http://www.betterphoto.com/gallery/dynoGallDetail.asp?photoID=207794

ANSWER 2:
Hi Susan,

Andy's comments are great, and will yield many fine photos.

I was in Vegas a while back and photographed the Mirage's volcano. (see attached) If you have a slow film and multi-exposure capability on your camera....try this:

Arrive early to learn the actual time between eruptions, and to secure a good position. As darkness approaches, expose the surrounding terrain with a time exposure of several seconds...starting when the water first begins to "flow" from the mountain. Then, cock the shutter without winding the film and wait for the "big finale",..when the brightest light is erupting, and expose the film again for @ 1/2 second.(Don't move the camera or tripod between exposures,)

Hopefully, you will get all the action recorded.

Good luck.
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PHOTOGRAPHY Q&A - CONTINUING FROM PREVIOUS NEWSLETTER
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CONTINUING QUESTION 1: Photo Printers
I'd love to have a photo printer, but don't know where to start, so I thought I'd go to my new-found friends at BetterPhoto and ask for your advice.

My daughter and I have a very enjoyable small business doing outdoor family pix, children's candids, family reunions, a few weddings, etc. We let the photo lab do the printing and enlargements that people request, but I'd like to dip my toe into some of the editing for photos of my family, landscapes, etc.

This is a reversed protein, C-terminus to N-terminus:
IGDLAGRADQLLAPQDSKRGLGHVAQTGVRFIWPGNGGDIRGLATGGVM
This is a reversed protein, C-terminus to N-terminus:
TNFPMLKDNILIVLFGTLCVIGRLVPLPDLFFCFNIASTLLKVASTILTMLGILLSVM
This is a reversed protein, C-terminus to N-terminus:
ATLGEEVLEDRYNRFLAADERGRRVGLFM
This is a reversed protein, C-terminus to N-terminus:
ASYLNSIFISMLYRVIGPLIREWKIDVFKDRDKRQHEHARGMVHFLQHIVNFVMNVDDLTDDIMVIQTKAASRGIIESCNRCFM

I'm not happy with most of the prints I get from my HP all-in-one. I'd like the prints to last, so do I need to have a printer that uses special archival inks and papers? Thanks for your help.

Here is what I have to work with: a 3 megapixel Olympus digital, a nice Minolta SLR--I order the prints on CD when I have my film processed, and Photoshop Elements 2--having fun learning this!

If you have suggestions, please include the brand, model number and price. Thanks.
- Charlyce Altom

ANSWER 1:
Hi Charlyce:

Hands down! My recommendation is the Epson 2200 for about $700. It may sound like a good piece of change, but if it's your business, no matter how small, quality, speed, ease of use, and maintenace should be of paramount importance. This printer has it all. Every pro I know has one.

Good luck!
- Tony Sweet

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ANSWER 2:
Tony, for those of us who can't afford to spend $700 on a printer right now, what Epson or other brand do you recommend? How about a list of printers in order of their 'greatness'!

Would you stick with Epson all the way, or do you think HP has one in there somewhere? I like the roll-paper feature of the 2200, but it's not my number one priority. Getting a professional color print is #1.
- Piper Lehman

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ANSWER 3:
Hi Piper,

A professional level printer, although quite inexpensive by conventional standards, costs some bucks to most people. The 2200 is what every pro, that I know of, uses.

You can also look for refurbished 1270 and 1280 Epson printers, which are outstanding. Try calling Epson to find out where refurbs are available.

Good luck!
- Tony Sweet

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Image Design
Fine Art Flower Photography

ANSWER 4: